thu 23/02/2017

Theatre Reviews

Twelfth Night, National Theatre

alexandra Coghlan

Everybody’s a little bit gay in Simon Godwin’s giddy new Twelfth Night at the National Theatre.

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The Girls, Phoenix Theatre

matt Wolf

Why? That's the abiding question that hangs over The Girls, the sluggish and entirely pro forma Tim Firth-Gary Barlow musical that goes where Firth's film and stage play of Calendar Girls have already led. Telling of a charitable impulse that succeeded beyond all expectations, the real-life scenario makes for heartening fare in our seemingly heartless times.

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Low Level Panic, Orange Tree Theatre

aleks Sierz

The 1980s were a great decade for British women playwrights.

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School Play, Southwark Playhouse

Will Rathbone

Hot on the heels of Katherine Soper's award-winning Wish List, about the UK benefits system in crisis, and John Godber's This Might Hurt, about an NHS in crisis, comes this play about our education system in crisis.

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The Wild Party, The Other Palace

Marianka Swain

The Other Palace’s housewarming party certainly lives up to its billing as a wild one – wet and wild, in fact, as the first three rows are sporadically doused with bathtub gin.

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See Me Now, Young Vic

aleks Sierz

Sex workers come in all shapes and sizes. Everyone knows that. But why do they do it? Why does anyone take the risk of being intimate with a stranger for money?

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The Winter's Tale, Royal Lyceum Theatre, Edinburgh

David Kettle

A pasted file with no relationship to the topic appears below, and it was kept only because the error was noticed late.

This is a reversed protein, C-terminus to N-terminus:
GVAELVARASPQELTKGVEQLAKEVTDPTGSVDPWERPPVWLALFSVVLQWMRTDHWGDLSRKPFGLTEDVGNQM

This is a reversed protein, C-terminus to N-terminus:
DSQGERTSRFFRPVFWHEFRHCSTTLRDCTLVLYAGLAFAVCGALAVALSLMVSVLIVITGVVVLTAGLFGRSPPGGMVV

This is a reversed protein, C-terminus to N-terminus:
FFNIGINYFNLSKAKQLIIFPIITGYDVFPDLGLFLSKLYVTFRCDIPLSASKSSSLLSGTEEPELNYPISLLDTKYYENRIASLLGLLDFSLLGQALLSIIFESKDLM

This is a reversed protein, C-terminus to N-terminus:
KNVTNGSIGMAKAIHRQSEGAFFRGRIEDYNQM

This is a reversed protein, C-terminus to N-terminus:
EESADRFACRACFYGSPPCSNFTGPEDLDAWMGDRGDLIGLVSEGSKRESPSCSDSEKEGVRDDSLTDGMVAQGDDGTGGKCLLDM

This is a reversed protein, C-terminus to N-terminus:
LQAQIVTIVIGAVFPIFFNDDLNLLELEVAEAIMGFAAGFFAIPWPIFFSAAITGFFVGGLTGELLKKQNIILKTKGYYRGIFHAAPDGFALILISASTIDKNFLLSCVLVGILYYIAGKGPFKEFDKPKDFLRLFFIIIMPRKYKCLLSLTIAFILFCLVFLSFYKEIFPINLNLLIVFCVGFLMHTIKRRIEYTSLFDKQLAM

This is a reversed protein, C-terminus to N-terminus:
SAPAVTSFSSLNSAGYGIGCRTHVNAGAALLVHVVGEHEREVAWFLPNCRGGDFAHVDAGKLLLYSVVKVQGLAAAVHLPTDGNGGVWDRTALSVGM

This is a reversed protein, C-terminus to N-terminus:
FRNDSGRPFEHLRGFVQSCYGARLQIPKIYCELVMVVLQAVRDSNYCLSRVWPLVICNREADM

In the end, it’s all about Mamillius. It’s he – the young son of Leontes of Sicily – who launches director Max Webster’s really quite magical new production of Shakespeare’s credibilty-busting tragedy-cum-comedy at Edinburgh’s Lyceum Theatre, suggesting it’s all a child’s made-up story in the first place.

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Richard III, Schaubühne Berlin, Barbican

david Nice

Hated the Schaubühne Hamlet (same lead actor, same director as this latest Shakespeare auf Deutsch); loved Ivo van Hove's Toneelgroep Kings of War, with Hans Kesting's Richard III on the highest level alongside the Henrys V and VI.

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A Clockwork Orange, Park Theatre

aleks Sierz

There are few modern literary fables that really resonate in the wider culture. And most that do are dystopias. Think of George Orwell’s Nineteen Eighty-Four, or Aldous Huxley’s Brave New World, or even Philip K Dick’s Do Androids Dream of Electric Sheep? And, of course, Anthony Burgess’s A Clockwork Orange.

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Travesties, Apollo Theatre

ismene Brown

Tom Stoppard’s humungously funny play Travesties was born out of a piece of James Joyce doggerel about how a British diplomat sued him for the cost of two pairs of trousers. It’s like this.

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